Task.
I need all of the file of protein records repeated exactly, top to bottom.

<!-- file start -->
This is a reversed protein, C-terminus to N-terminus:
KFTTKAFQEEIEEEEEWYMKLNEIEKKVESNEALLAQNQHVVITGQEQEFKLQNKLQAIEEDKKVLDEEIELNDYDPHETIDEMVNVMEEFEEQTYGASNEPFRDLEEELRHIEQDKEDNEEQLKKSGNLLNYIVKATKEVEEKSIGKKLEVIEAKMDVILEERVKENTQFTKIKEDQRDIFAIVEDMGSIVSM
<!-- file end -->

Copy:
This is a reversed protein, C-terminus to N-terminus:
KFTTKAFQEEIEEEEEWYMKLNEIEKKVESNEALLAQNQHVVITGQEQEFKLQNKLQAIEEDKKVLDEEIELNDYDPHETIDEMVNVMEEFEEQTYGASNEPFRDLEEELRHIEQDKEDNEEQLKKSGNLLNYIVKATKEVEEKSIGKKLEVIEAKMDVILEERVKENTQFTKIKEDQRDIFAIVEDMGSIVSM